At the end of the War, many Japanese families returned to the Western Addition. However, the scale and quality of the pre-war community was never re-established. Many families never returned to the area. The Japanese American community scattered throughout the country. Due to the changing economics of the City, the movement towards the suburbs and the aging residential building stock which dated from before the earthquake making upkeep difficult, the post-war Japantown area deteriorated.

During the 1960's and 1970's, the area was placed under the control of the San Francisco Redevelopment Agency. Identified as an area characterized by "blight," the Redevelopment Plan for the Western Addition Redevelopment Project Area A-2 was instituted with the intent to "remedy" these conditions.

Large portions of the neighborhood building stock were removed to make room for newer developments such as the Japantown Trade Center and Miyako Hotel. Community opposition such as CANE (Committee Against Nihonmachi Eviction) sought to stop further demolition and relocation of housing and building stock. The Third Generation, or Sansei, protested this demolition to the neighborhood because it was resulting in the further dissemination of the Japanese American community. Through the activism and efforts of the Nisei and Sansei, many new community-based organizations arose during this period to address the community needs for seniors, children, youth, and others.

Efforts were made to both protect the cultural existence of Nihonmachi and to expand the spirit of the community to Japanese and Japanese Americans throughout the area. Events such as the annual Cherry Blossom Festival celebrate Japanese culture and bring elements of the Japanese American community together with those from Japan. The community-based Nihonmachi Street Fair celebrates Japanese American and Asian American values and spirit.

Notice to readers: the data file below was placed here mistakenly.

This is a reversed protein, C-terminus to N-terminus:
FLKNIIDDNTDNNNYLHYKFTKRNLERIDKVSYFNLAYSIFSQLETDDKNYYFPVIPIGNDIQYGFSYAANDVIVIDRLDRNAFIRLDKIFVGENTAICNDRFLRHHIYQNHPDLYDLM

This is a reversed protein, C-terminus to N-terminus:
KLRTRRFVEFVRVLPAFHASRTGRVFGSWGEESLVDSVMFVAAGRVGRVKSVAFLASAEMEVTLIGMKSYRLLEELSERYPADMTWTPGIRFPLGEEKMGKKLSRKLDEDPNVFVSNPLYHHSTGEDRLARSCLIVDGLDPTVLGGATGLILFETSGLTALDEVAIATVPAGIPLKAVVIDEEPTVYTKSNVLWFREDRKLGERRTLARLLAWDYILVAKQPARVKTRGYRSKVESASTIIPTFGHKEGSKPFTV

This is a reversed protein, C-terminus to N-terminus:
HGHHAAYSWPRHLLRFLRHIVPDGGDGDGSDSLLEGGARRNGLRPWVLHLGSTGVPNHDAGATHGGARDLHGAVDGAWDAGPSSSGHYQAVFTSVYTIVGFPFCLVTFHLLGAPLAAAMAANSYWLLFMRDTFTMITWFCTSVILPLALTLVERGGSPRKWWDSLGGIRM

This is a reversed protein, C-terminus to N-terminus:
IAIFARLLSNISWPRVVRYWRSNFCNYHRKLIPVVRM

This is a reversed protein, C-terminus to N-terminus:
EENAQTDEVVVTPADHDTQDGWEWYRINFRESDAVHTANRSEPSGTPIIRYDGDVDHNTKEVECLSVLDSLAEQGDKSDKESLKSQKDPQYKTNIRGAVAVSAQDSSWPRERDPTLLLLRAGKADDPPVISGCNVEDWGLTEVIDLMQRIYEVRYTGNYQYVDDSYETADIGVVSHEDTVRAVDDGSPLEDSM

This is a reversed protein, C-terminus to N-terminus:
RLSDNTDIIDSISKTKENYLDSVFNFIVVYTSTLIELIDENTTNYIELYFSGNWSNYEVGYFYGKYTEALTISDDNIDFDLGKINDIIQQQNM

Changes in the neighborhood are on going with the continuing shifts in the Japanese American and newcomer Japanese populations, an evolving local Korean American community and businesses, and changes along the commercial Fillmore Street District.

Today San Francisco Nihonmachi is one of only three remaining major Japanese American communities in the United States. The others are in San Jose and Los Angeles.

B. Demographics of the Japantown Community

Japantown has historically been a mixed use neighborhood with residential, commercial and cultural establishments, serving both the neighborhood area as well as the broader Japanese American community in the Bay Area. Recognizing this, in examining the demographics of the community, we will look at both the demographics of the neighborhood as well as the demographics of the Japanese and Japanese American community, or the Nikkei population, of the greater Bay Area.

Japantown, the Neighborhood
Population: Who lives in the neighborhood?
A Closer look at the San Francisco and Bay Area Nikkei Population

1. Japantown, the Neighborhood